Eggs & Bacon, Inc.

B-310066: Nov 20, 2007

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Eggs & Bacon, Inc. protests the award of a contract to View One, Inc. under request for proposals (RFP) No. W91QV1-07-R-0016, issued by the Department of the Army, for pre-production, production, and event-production services.

We deny the protest.

B-310066, Eggs & Bacon, Inc., November 20, 2007


Matter of: Eggs & Bacon, Inc.

File: B-310066

Date: November 20, 2007

Kevin Thomas for the protester.

Lt. Col. David Newsome, Jr., Department of the Army, for the agency.

Charles W. Morrow, Esq., and James A. Spangenberg, Esq., Office of the General Counsel, GAO, participated in the preparation of the decision.


Protest challenging source selection of higher-rated, higher-priced proposal over lower-rated, lower-priced proposal is denied where the agency's determination was based upon a reasonable evaluation consistent with the evaluation scheme that gave greater weight to non-price factors.


Eggs & Bacon, Inc. protests the award of a contract to View One, Inc. under request for proposals (RFP) No. W91QV1-07-R-0016, issued by the Department of the Army, for pre-production, production, and event-production services.[1]

We deny the protest.

The RFP, issued May 14, 2007, sought proposals for a fixed-price contract to provide non-military personnel, equipment, tools, materials, supervision, and any other non-personal services necessary to perform pre-production, production, and event-production services for the U.S. Army's –Spirit of America— (SOA) 2007 production at three venues.[2] The RFP provided for award on a best-value basis considering five evaluation factors: (1) prior institutional experience; (2) personnel skill/experience; (3) technical capability; (4) past performance; and (5) price. The non-price factors were equally weighted and combined were significantly more important than price.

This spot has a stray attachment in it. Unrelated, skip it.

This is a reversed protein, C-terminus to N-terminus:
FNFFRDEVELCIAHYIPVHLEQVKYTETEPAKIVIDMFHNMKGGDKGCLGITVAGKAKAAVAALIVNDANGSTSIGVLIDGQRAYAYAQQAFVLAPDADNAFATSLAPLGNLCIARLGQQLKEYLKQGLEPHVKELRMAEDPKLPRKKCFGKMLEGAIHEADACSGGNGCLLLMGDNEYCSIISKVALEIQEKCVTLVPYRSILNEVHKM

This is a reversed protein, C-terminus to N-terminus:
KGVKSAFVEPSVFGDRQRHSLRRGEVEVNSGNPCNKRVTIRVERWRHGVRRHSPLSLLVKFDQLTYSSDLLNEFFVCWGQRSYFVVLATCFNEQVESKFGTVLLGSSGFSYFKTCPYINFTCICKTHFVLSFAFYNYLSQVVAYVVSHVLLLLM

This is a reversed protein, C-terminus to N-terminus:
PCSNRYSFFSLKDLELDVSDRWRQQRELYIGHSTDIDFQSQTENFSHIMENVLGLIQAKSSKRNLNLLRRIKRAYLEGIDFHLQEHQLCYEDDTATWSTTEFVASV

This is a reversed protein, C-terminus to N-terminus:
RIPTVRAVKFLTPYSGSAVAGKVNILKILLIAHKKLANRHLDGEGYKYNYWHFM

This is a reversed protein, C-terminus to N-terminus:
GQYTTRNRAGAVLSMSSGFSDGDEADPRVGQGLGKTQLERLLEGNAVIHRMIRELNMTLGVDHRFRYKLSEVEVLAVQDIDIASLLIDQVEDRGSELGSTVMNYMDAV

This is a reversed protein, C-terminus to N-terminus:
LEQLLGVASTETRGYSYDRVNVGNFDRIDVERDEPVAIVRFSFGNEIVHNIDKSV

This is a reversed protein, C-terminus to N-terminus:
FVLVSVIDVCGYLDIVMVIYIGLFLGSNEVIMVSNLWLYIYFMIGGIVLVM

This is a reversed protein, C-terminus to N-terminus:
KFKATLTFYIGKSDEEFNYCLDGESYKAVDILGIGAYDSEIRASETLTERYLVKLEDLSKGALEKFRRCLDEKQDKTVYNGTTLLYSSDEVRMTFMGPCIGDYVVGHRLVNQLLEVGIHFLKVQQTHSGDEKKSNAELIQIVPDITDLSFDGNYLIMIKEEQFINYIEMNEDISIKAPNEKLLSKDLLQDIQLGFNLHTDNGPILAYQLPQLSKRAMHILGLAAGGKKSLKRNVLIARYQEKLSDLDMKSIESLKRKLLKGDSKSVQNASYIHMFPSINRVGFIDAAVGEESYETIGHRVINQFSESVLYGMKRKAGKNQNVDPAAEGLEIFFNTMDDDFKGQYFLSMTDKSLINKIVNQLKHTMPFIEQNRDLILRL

Eggs & Bacon and View One were the only firms that submitted proposals in response to the RFP by the June 13 closing date. Eggs & Bacon submitted the lowest priced proposal at $2,232,435, while View One's proposal was for $2,537,800.[3] The non-price factors were evaluated as follows:


Prior Institutional Experience

Personnel Skill/Experience

Technical Capability

Past Performance

Eggs & Bacon





View One





Agency Report, Tab 10, SSEB Report, at 2.

Based upon the –evaluation of the proposals and a detailed assessment of the advantages and disadvantages associated with each— proposal, the source selection authority (SSA) determined View One's proposal was the best overall value, recognizing Eggs & Bacon's lower price but finding that this low price did not overcome View One's significant technical advantage. Agency Report, Tab 11, Source Selection Decision Document. On July 10, the Army awarded View One the contract. After the agency denied Eggs & Bacon's agency-level protest challenging the award, this protest to our Office followed.

Eggs & Bacon essentially challenges the agency's conclusion that awarding the contract at a higher price was the best-value and claims that its proposal was in fact superior to View One's.[4]

In a best-value procurement such as this, award may be made based upon a higher-priced proposal where the award decision is consistent with the evaluation criteria and the agency reasonably determines that the technical superiority of the higher-priced proposal outweighs the price difference. American Material Handling, B'297536, Jan. 30, 2006, 2006 CPD para. 28 at 4.

The record demonstrates that the agency did undertake a detailed comparison of the View One and Eggs & Bacon proposals, from which it reasonably concluded that View One had a significantly better technical proposal than Eggs & Bacon that was worth the associated price premium and overcame Eggs & Bacon's price advantage. Agency Report, Tab 10, SSEB Report; Tab 11, Source Selection Decision Document.

Specifically, the SSA adopted View One's proposal's excellent ratings under all of the evaluation factors. The SSA found that View One possessed extensive experience organizing SOA events and other similar productions, proposed personnel with extensive experience, had an –immense pool of talent that would benefit this production,— had a technical proposal that contained precise information that addressed all aspects of the performance work statement (PWS), and had excellent past performance reference evaluations. Agency Report, Tab 11, Source Selection Decision Document, at 3-4.